First operational use of Aurora’s AACUS system
The AEH-1 aircraft is an AACUS-enabled UH-1H helicopter capable of flying completely autonomously, using only its sensors, advanced computers and intelligent algorithms to plan its trajectory and to select its own landing sites in unmapped and hazardous environments.
 

First operational use of Aurora’s AACUS system

AACUS makes cargo delivery to US Marines at Twentynine Palms
Last week, Aurora Flight Sciences’s Autonomous Aerial Cargo Utility System (AACUS) achieved a major operational milestone when it successfully delivered cargo to US Marines in the Integrated Training Exercise at the Marine Corps Air Ground Combat Center Twentynine Palms in California.

The flight was the AACUS program’s first completely closed loop mission from takeoff to landing for its intended purpose: actual cargo resupply to Marines.

In order to accomplish on-demand supply delivery in austere – possibly hostile – locations, AACUS-enabled aircraft are equipped with onboard lidar-based sensors for detecting and avoiding obstacles and other aircraft, and for landing zone evaluation.

System operation is intuitive and requires no advanced training. When an AACUS-enabled aircraft completes a resupply mission, it autonomously returns to its origin or another delivery point. Additionally, the AACUS system is portable and compatible with multiple rotary-wing aircraft models.

The AACUS technology was developed under Office of Naval Research’s (ONR) Innovative Naval Prototype program. The aircraft unit itself is an AACUS-enabled UH-1H (AEH-1) helicopter capable of flying completely autonomously, using only its sensors, advanced computers and intelligent algorithms to plan its trajectory and to select its own landing sites in unmapped and hazardous environments.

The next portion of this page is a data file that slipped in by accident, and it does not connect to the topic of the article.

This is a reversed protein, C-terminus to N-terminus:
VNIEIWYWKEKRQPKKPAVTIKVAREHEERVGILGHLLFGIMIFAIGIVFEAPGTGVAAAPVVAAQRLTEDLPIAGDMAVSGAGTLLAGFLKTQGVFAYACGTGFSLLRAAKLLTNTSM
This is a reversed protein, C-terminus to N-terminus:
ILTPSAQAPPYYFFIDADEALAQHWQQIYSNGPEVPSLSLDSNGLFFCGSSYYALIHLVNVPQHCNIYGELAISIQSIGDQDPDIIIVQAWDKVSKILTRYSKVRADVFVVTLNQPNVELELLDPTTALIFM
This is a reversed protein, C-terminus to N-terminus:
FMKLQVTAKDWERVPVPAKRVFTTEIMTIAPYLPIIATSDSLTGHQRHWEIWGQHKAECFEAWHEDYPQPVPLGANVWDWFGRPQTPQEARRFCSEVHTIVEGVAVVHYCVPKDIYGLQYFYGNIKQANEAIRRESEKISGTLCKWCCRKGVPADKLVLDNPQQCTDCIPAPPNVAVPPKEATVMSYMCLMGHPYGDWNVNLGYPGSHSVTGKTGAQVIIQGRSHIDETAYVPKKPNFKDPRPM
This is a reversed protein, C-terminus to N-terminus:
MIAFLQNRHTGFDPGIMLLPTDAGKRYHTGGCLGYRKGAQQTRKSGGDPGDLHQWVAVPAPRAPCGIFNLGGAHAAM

“Aurora is building autonomous systems that will enable tomorrow’s intelligent aircraft,” said John Langford, Aurora’s founder and CEO. “Whether it’s protecting Marines in combat or providing accessible urban transportation, autonomy is the key to the future of aerospace.”

During the flight, the AEH-1 delivered 520 pounds of water, gasoline, rations and replacement communication equipment. The cargo also including a packed cooler to represent time-critical cargo such as blood for emergency transfusions. This was the first ever autonomous point-to-point cargo resupply mission providing critical logistics support to Marines in need.

“The AACUS program exceeded all of our expectations,” said Dennis Baker, AACUS Program Manager, “The team delivered on each of the ambitious technical performance goals, on schedule and under budget.”

This first operational flight came at the end of a rapid, 18-month development period and earned Aurora’s AACUS program an American Helicopter Society (AHS) Howard Hughes Award in recognition of an outstanding improvement in fundamental helicopter technology.
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